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Smiley’s World of Smarts

POSB has teamed up with Flying Cape to launch a gamified assessment tool, Smiley’s World of Smarts! Doing away with the conventional question and answer assessment, your child can have fun playing interactive games instead!

Game Play:

Based on the Multiple Intelligence (MI) Framework, Smiley’s World of Smarts aims to offer meaningful insights into your child’s unique MI profile as they navigate through 8 islands, each representing a different intelligences. Your child will encounter an age-appropriate series of mini-games, which will require tapping on their unique intelligences to complete each of the 8 islands. Depending on your child’s interests, they will be able to hone their abilities further through continuous game play, pegged to their competency level in the last round of play.

This is best suited for children 6-12 years old to get them started on discovering their individual intelligences.
Each mini-game takes about 3-5 minutes to complete and about 35 minutes to finish all 8 mini-games.
While your child is having fun, their performance in each game segment is closely tracked and will be used to map out their unique MI profile.

Assessment Report:

After your child has completed playing the games on Smiley’s World ofSmarts, you’ll receive a report on their results, together with tips on helping your child learn to their smarts. Additionally, this report will feature personalized tips on how to teach your child money matters.

The report details the progress updates at the end of each gameplay. Once all 8 islands have been completed, you will receive a comprehensive report on your child’s unique competencies and learning styles. Here, you will also receive personalised recommendations on ways to help your child get started on their Financial Literacy journey based on their age and MI profile.


Logical / Math








Multiple Intelligence and Financial Literacy

Developed in 1983 by Dr. Howard Gardner, professor of education at Harvard University, the theory of Multiple Intelligence assessment (MI) differs from the traditional notion of assessment solely via I.Q. testing. Instead, Dr. Gardner discovered there were 8 types of human intelligences which shapes the way children understand, process, and learn.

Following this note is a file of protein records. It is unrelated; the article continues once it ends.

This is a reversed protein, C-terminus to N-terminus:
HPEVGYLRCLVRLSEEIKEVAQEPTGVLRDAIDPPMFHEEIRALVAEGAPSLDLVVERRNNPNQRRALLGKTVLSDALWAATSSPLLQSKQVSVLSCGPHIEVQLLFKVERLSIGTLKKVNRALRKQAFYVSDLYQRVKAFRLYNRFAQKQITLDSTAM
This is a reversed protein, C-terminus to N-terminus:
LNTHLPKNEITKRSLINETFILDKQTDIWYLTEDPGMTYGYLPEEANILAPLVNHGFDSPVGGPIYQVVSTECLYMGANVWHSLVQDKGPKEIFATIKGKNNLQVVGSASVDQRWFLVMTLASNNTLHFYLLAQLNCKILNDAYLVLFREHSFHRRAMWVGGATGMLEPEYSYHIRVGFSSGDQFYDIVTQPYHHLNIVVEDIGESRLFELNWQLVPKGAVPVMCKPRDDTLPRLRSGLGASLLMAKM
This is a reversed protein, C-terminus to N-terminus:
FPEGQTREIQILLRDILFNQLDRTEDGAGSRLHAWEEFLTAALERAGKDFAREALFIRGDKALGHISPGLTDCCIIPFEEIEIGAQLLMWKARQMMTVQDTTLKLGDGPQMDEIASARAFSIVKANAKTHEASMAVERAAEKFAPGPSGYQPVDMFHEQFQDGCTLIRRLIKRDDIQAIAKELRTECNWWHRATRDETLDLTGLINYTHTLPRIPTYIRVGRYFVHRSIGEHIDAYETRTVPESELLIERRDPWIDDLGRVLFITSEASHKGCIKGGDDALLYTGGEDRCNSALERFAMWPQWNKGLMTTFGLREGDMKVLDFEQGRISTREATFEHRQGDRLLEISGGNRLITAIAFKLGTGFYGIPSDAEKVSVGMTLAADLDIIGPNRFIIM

As parents, understanding our children’s multiple intelligences can help us make sense of their learning styles and facilitate their learning journeys as they grow. Help our children to learn better based on their smarts, even on money matters! By teaching them the value of money, you can help them develop good habits and prepare them for their future.

Teaching money management to your child

4 - 6 Years old
7 - 9 Years old
10 - 12 Years old

From the age of 4 years old, your child will begin to figure out and shape their money habitudes. Therefore, it is a great time to start teaching your child how to make sense of money when they are as young as 4 to 6 years old. Get started on this journey by using simple activities to help them understand the value of money and develop good financial habits in everyday activities.

For example, if your child is a kinesthetic learner (Body Smart), it be would great to introduce money through song and dance as they tend to grasp concepts better through physical engagement.

When your child is 7 to 9 years old, they begin to understand that you buy things with money you earn, but they are still figuring out the bigger picture of how money really works. One of the biggest steps in financial literacy is not just learning the concept of savings but also how to identify the difference between “Needs” and “Wants”. Use opportunities to share, teach, and experience together.

For instance, if your child is strong in interpersonal intelligence (People Smart), get them to plan the next family gathering and learn budgeting tips at the same time.

When your child reaches 10 to 12 years old, they should be familiar about managing money and it is a good time to show them how to make good money decisions. To prepare them for the digital world, find ways to let them try out cashless money transactions and digital payment modes. Look for opportunities to allow them to explore their passions at the same time.

For example, if your child has high naturalistic intelligence (Nature Smart), you could work with them to identify a cause they are passionate about e.g. conservation efforts, and organise a mini fund-raising activity for a charity of their choice.

Featured Classes by SMARTs

Featured Classes by SMARTs

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